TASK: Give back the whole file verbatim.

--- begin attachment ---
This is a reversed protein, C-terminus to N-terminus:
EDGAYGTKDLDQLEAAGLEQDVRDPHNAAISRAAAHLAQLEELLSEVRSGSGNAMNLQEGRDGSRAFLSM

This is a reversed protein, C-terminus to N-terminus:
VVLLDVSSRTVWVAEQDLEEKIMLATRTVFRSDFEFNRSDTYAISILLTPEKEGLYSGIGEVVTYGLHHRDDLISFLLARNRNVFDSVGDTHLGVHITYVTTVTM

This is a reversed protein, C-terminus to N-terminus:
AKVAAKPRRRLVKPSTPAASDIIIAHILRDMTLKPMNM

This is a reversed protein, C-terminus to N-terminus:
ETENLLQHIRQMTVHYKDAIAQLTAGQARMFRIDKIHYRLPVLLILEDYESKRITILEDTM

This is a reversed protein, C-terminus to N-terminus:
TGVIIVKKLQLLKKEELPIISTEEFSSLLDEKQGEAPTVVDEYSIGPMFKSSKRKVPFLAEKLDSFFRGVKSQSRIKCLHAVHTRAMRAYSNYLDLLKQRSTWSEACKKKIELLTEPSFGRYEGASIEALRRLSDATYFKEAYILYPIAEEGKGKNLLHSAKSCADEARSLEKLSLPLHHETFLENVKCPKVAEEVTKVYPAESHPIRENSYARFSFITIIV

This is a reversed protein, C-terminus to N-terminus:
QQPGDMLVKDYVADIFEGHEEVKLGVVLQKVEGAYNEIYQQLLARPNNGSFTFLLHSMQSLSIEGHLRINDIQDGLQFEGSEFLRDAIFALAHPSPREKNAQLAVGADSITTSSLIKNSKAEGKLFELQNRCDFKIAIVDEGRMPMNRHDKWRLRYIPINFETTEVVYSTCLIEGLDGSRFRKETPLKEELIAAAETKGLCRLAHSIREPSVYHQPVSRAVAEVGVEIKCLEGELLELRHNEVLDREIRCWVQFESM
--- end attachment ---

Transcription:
This is a reversed protein, C-terminus to N-terminus:
EDGAYGTKDLDQLEAAGLEQDVRDPHNAAISRAAAHLAQLEELLSEVRSGSGNAMNLQEGRDGSRAFLSM

This is a reversed protein, C-terminus to N-terminus:
VVLLDVSSRTVWVAEQDLEEKIMLATRTVFRSDFEFNRSDTYAISILLTPEKEGLYSGIGEVVTYGLHHRDDLISFLLARNRNVFDSVGDTHLGVHITYVTTVTM

This is a reversed protein, C-terminus to N-terminus:
AKVAAKPRRRLVKPSTPAASDIIIAHILRDMTLKPMNM

This is a reversed protein, C-terminus to N-terminus:
ETENLLQHIRQMTVHYKDAIAQLTAGQARMFRIDKIHYRLPVLLILEDYESKRITILEDTM

This is a reversed protein, C-terminus to N-terminus:
TGVIIVKKLQLLKKEELPIISTEEFSSLLDEKQGEAPTVVDEYSIGPMFKSSKRKVPFLAEKLDSFFRGVKSQSRIKCLHAVHTRAMRAYSNYLDLLKQRSTWSEACKKKIELLTEPSFGRYEGASIEALRRLSDATYFKEAYILYPIAEEGKGKNLLHSAKSCADEARSLEKLSLPLHHETFLENVKCPKVAEEVTKVYPAESHPIRENSYARFSFITIIV

This is a reversed protein, C-terminus to N-terminus:
QQPGDMLVKDYVADIFEGHEEVKLGVVLQKVEGAYNEIYQQLLARPNNGSFTFLLHSMQSLSIEGHLRINDIQDGLQFEGSEFLRDAIFALAHPSPREKNAQLAVGADSITTSSLIKNSKAEGKLFELQNRCDFKIAIVDEGRMPMNRHDKWRLRYIPINFETTEVVYSTCLIEGLDGSRFRKETPLKEELIAAAETKGLCRLAHSIREPSVYHQPVSRAVAEVGVEIKCLEGELLELRHNEVLDREIRCWVQFESM